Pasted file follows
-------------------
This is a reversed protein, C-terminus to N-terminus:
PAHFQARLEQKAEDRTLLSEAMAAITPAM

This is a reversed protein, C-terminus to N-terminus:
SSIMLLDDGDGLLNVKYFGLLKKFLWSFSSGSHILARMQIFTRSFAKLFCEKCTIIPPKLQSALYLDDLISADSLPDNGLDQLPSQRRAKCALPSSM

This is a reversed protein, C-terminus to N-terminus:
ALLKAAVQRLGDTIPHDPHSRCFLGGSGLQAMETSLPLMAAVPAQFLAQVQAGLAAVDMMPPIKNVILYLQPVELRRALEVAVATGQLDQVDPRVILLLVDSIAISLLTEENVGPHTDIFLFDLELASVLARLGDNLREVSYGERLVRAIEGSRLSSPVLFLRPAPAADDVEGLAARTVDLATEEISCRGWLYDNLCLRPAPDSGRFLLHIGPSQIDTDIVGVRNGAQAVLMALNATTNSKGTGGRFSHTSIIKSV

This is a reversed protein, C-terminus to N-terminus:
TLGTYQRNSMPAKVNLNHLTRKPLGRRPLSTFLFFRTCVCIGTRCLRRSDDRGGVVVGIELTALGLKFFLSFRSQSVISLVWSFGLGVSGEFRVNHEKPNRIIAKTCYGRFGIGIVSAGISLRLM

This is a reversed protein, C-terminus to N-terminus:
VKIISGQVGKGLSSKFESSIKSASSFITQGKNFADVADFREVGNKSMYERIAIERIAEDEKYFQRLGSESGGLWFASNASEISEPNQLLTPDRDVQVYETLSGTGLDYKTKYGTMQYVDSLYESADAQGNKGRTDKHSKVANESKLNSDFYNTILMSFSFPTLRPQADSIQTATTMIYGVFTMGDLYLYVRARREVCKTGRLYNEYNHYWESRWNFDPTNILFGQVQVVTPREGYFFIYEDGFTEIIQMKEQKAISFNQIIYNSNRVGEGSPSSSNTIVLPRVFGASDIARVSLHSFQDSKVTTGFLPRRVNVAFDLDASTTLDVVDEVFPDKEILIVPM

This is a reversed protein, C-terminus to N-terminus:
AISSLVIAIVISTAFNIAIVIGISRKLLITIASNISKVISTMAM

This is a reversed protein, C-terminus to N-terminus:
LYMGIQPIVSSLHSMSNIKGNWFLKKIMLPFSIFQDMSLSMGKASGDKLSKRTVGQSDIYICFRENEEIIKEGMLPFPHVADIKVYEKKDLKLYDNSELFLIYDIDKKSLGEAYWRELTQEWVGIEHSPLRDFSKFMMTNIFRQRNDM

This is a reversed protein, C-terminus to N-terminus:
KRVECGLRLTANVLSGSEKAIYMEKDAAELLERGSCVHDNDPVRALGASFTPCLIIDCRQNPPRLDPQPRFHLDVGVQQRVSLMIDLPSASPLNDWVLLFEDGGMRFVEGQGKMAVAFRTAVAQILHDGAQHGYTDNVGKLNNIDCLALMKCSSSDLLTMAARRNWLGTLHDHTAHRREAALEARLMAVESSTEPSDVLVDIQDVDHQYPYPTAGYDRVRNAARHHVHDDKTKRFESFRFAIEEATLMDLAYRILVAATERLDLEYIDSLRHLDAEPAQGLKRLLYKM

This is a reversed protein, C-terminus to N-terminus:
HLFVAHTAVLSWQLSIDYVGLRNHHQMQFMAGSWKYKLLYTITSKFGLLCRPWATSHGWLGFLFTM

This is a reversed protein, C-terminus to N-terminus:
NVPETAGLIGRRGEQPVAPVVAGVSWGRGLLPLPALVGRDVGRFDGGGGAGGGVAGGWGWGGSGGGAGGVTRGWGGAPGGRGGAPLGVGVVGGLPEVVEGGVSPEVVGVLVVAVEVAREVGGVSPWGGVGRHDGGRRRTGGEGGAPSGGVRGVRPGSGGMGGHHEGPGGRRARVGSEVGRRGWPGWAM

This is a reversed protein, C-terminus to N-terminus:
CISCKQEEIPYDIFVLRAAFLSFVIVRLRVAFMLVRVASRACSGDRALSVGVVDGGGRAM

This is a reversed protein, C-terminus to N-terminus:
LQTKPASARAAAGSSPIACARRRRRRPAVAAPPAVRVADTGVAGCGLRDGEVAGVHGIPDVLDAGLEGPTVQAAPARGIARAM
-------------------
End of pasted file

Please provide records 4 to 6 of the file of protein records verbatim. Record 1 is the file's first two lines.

This is a reversed protein, C-terminus to N-terminus:
TLGTYQRNSMPAKVNLNHLTRKPLGRRPLSTFLFFRTCVCIGTRCLRRSDDRGGVVVGIELTALGLKFFLSFRSQSVISLVWSFGLGVSGEFRVNHEKPNRIIAKTCYGRFGIGIVSAGISLRLM

This is a reversed protein, C-terminus to N-terminus:
VKIISGQVGKGLSSKFESSIKSASSFITQGKNFADVADFREVGNKSMYERIAIERIAEDEKYFQRLGSESGGLWFASNASEISEPNQLLTPDRDVQVYETLSGTGLDYKTKYGTMQYVDSLYESADAQGNKGRTDKHSKVANESKLNSDFYNTILMSFSFPTLRPQADSIQTATTMIYGVFTMGDLYLYVRARREVCKTGRLYNEYNHYWESRWNFDPTNILFGQVQVVTPREGYFFIYEDGFTEIIQMKEQKAISFNQIIYNSNRVGEGSPSSSNTIVLPRVFGASDIARVSLHSFQDSKVTTGFLPRRVNVAFDLDASTTLDVVDEVFPDKEILIVPM

This is a reversed protein, C-terminus to N-terminus:
AISSLVIAIVISTAFNIAIVIGISRKLLITIASNISKVISTMAM